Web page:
The Centers for Disease Control and Prevention (CDC) gave many Americans the go-ahead to ditch masks indoors, ushering in a new approach to the pandemic as the world learns to live with COVID-19. But those changes to masking guidelines and other COVID-19 measures won't bring major changes to air travel in the U.S. just yet.
With COVID-19 cases dropping after the Omicron explosion, the calculus for fighting the pandemic is changing. Many major cities from California to Minnesota and New York have dropped mask mandates in recent days. Late last week, the CDC gave more communities across the U.S. leeway to do the same.
The updated guidance released Friday gives nearly 70% of Americans the all-clear to stop wearing masks indoors, as well as stop social distancing or avoiding crowded indoor spaces. Those new recommendations were driven by a change in how the CDC calculates each county's risk from COVID-19: Rather than basing it mostly on case counts, the public health agency is now looking mostly at the pandemic's strain on hospitals.
“We want to give people a break from things like masking when our levels are low, and then have the ability to reach for them again should things get worse in the future,” CDC Director Dr. Rochelle Walensky said, according to the New York Times. “We need to be prepared and we need to be ready for whatever comes next.”
But that doesn't mean travelers can ditch their masks on planes or in airports yet.
The federal mask mandate on planes, in airports, and other forms of public transportation remains in place even after the CDC's new masking guidance. First put in place in early 2021 after President Joe Biden took office, it's been extended several times throughout the last year – and the nation's largest union of flight attendants is pushing the Biden administration to extend it once again.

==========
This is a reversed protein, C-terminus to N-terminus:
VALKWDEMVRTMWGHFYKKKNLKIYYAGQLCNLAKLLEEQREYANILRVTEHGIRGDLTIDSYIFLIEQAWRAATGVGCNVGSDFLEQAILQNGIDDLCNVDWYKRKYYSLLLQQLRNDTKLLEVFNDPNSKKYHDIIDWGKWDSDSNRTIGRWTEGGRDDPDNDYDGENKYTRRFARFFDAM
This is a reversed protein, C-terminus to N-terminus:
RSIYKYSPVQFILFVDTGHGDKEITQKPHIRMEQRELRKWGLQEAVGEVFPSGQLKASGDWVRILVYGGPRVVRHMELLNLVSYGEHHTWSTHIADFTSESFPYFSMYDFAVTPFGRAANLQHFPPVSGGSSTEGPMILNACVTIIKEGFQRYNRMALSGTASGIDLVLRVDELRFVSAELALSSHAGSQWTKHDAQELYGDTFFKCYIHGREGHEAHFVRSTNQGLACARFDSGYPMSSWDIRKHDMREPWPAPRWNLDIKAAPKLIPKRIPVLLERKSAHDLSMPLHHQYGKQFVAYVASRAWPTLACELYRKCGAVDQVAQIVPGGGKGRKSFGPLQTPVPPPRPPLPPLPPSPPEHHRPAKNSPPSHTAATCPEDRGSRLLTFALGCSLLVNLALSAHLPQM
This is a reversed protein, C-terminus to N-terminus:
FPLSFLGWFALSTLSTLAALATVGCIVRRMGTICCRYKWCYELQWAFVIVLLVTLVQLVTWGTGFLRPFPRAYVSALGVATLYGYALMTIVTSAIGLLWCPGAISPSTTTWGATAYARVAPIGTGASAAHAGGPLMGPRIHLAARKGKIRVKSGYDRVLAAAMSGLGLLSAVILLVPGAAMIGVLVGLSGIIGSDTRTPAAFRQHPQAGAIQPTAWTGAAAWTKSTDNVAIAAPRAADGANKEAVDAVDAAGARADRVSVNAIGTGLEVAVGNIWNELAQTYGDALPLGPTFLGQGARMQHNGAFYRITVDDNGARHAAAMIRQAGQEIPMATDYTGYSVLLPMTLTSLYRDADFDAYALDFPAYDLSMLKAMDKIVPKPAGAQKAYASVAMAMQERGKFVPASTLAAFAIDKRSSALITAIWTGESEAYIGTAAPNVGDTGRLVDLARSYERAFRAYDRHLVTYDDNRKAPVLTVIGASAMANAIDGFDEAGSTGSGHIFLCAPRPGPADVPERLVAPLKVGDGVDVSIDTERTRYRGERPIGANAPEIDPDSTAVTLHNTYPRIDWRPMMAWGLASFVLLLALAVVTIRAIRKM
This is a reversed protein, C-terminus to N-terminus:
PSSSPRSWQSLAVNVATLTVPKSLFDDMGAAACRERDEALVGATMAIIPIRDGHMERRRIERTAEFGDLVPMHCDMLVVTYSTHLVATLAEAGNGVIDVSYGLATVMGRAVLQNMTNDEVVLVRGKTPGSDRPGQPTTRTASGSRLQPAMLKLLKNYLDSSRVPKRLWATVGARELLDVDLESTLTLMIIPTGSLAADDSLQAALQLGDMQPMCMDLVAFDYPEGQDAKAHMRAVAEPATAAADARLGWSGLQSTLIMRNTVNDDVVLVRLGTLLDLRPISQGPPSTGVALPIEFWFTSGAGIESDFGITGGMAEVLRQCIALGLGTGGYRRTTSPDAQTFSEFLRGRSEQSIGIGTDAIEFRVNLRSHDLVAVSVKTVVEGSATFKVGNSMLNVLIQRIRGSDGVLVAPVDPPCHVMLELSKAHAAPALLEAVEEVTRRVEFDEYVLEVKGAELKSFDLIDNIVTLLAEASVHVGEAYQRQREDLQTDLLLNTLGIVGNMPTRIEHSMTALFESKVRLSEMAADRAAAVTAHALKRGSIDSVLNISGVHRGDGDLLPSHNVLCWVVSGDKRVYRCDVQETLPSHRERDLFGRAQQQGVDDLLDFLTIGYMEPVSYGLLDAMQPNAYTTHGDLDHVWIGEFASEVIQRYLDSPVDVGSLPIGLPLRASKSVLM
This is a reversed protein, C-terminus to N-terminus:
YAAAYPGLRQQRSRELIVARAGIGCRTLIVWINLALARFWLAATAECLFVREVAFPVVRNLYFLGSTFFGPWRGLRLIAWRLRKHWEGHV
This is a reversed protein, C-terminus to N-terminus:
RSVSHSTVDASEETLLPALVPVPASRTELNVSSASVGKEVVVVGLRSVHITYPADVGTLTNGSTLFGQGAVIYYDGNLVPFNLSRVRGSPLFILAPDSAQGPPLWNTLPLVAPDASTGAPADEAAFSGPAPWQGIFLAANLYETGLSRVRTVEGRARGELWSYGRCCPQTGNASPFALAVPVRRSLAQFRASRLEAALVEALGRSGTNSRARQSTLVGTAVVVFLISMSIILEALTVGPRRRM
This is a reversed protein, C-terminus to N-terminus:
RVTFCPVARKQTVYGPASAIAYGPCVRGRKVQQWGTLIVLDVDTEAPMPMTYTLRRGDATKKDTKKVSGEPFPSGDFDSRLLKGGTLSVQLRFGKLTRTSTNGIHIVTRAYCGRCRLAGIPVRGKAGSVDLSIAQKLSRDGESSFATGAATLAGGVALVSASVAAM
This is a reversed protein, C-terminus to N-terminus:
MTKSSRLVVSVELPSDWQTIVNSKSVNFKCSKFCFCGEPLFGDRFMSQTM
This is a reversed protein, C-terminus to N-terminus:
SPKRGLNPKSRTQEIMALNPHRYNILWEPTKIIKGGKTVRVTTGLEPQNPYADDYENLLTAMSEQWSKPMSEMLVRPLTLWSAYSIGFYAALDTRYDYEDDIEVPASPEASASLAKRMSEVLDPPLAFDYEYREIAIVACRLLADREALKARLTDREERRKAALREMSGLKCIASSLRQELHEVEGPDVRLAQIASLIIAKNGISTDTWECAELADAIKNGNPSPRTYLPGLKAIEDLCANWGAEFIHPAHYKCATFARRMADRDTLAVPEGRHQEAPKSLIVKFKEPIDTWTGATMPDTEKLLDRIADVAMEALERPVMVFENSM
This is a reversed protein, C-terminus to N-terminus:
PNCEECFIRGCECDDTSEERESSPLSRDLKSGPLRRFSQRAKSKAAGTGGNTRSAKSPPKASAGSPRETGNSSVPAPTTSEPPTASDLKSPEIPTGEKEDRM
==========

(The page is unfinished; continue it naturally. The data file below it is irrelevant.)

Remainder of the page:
Federal public health officials haven't officially weighed in on whether they'll require masks for air travel beyond mid-March. On Monday, a spokeswoman for the TSA – the federal agency in charge of enforcing the mandate – said on Twitter the agency “will continue to assess the duration of the requirement in consultation with CDC.”
With the CDC's tune changing on masks, it could ramp up pressure to drop the mandates as Americans expect to go maskless elsewhere. Flight attendants have born the brunt of the mask mandate, with reports of unruly passengers skyrocketing throughout the pandemic due in part to masking requirements.
Pressure is also on the CDC to drop one of the longest-standing COVID-19 restrictions for international travel: The requirement to get a negative COVID-19 test no more than one day before flying back to the U.S. from abroad.
Like the mask mandate, testing requirements for international travel have been in place for more than a year. And with the emergence of the fast-spreading Omicron variant, they've gotten tougher: Even fully vaccinated Americans returning home now have just one day before departure to get a test, instead of the previous three-day window.
Countries across the globe have been dropping many entry restrictions in recent weeks. The United Kingdom dropped its convoluted entry system with multiple tests and quarantines. France, Italy, Switzerland, and Portugal have all nixed pre-travel testing requirements for fully vaccinated foreign travelers. Iceland and Norway have dropped nearly all entry requirements and COVID-19 restrictions altogether, returning to pre-pandemic entry regulations.
In the U.S., testing requirements to fly home – and the prospect of being forced to quarantine abroad – have kept international travel at bay. Major U.S. airlines and business groups have called on the Biden administration to drop the testing restrictions, too. So far, Biden's team has made no indication of when those rules may disappear.
“Surveys of air passengers indicate that pre-departure testing is a leading factor in the decision not to travel internationally. People simply are unwilling to take the chance that they will be unable to return to the U.S.,” the groups wrote to the Biden administration earlier this month.
While nationwide masking guidance is changing with the pandemic, those changes don't apply to air travel. A federal mask mandate for planes and airports remains in place until at least March 18. And there's no word yet on when testing requirements to fly back to the U.S. from abroad may disappear.
But the latest moves from the CDC could increase the pressure on the Biden administration to end those policies sooner rather than later.